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Given the following jsFiddle, which is a simple incrementing counter

http://jsfiddle.net/C93ms/6/

....if I visit the url above using a mobile device (smartphone or tablet for the sake of argument), the counter starts incrementing as you'd expect provided there is JavaScript support, then it appears that if I press the "Home" button, or click the power button once to turn off the screen (but keep the phone powered on) then the script will stop running and the counter stops incrementing. This I expect to happen and I appreciate the reasons why as reserving battery life is hugely important on a mobile device, so it makes sense that the UI thread sleeps, or similar. Once you revisit the browser, the counter continues incrementing. In the real world, websites that determine timeout period using JavaScript would not timeout despite the inactivity period, I am assuming.

I am also assuming that this will vary by device, by firmware, by software even - what I'm trying to ascertain here is whether there's a standard approach or default behaviour built into mobile development frameworks for this and any form of consistency in how the devices behave.

I'm not totally sure I've asked a good question here, but I've struggled to find 100% relevant information from SO, or I don't quite know what the question is I need to ask when searching.

Thanks

  • Do you ask for javascript frameworks or mobile-phone sdks? – Bergi May 24 '12 at 14:54
  • @Bergi Nothing specific, I've probably asked something that one person can't answer in that regard. It's more about finding out if there is a default behaviour of JavaScript (framework driven, or otherwise) – SpaceBison May 24 '12 at 14:59
  • It seems like you're conflating web standards with the behavior of the operating system. There's probably nothing in ECMAscript that says anything about whether the OS is allowed to stop the browser's process or not (does it even mention browsers?) --That is about the same as what is happening when you press that home key. There is no standard that governs this stuff. I could just as easily make a counter time out in a C program by hitting control z and stopping its process. A reliable counter should then be implemented on the server side, where the user can't stop it. – Thomas Dignan May 24 '12 at 15:04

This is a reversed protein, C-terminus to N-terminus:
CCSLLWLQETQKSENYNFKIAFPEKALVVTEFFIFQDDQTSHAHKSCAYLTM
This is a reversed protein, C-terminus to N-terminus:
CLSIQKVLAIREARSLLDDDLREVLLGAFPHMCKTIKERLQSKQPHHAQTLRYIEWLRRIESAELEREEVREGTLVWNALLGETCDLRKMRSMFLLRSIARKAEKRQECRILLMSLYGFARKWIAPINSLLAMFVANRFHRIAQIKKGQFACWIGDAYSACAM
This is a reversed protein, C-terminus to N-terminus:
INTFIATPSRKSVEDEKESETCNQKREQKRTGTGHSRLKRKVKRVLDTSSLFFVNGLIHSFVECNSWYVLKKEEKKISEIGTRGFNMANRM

• @TomDignan Yes, very possibly true. (re: conflating x with y) - I realise there won't be any written, distinctive standard to govern this - I guess what I'm asking boils down to "Do mobile devices act in the same way" in regards to what I've described. There might not be anybody who exists who can actually answer this, though! – SpaceBison May 24 '12 at 15:11
  • @TomDignan: setTimout and co. are not even part of the ECMAScript standard. They are defined within the Window api. – Bergi May 24 '12 at 15:30
6

No JavaScript framework can stop the execution or change the behaviour of the underlying JS engine. They will not be able to influence setTimeout.

Yet, the behaviour is standardisized in the current HTML5 draft on the WindowTimers interface (which does not mean it was implemented like that). There you will find the note:

This API does not guarantee that timers will run exactly on schedule. Delays due to CPU load, other tasks, etc, are to be expected.

and, even more explicit:

9) Optionally, wait a further user-agent defined length of time.

Note: This is intended to allow user agents to pad timeouts as needed to optimise the power usage of the device. For example, some processors have a low-power mode where the granularity of timers is reduced; on such platforms, user agents can slow timers down to fit this schedule instead of requiring the processor to use the more accurate mode with its associated higher power usage.

You can see such behaviour also on desktop browsers, which implement a minimum timeout of 4ms (read explanation on MDN). So, it is legitimate for every device/software/firmware to stop such execution if they only think it would be necessary.

You might also want to have a look at the WindowAnimationTiming draft.

And if you do use setInterval/setTimeout in animations/clocks/etc, always measure the really elapsed time with Date objects (e.g. via Date.now()).

  • +1 - Thanks for the info and effort put into this. – SpaceBison May 24 '12 at 15:43

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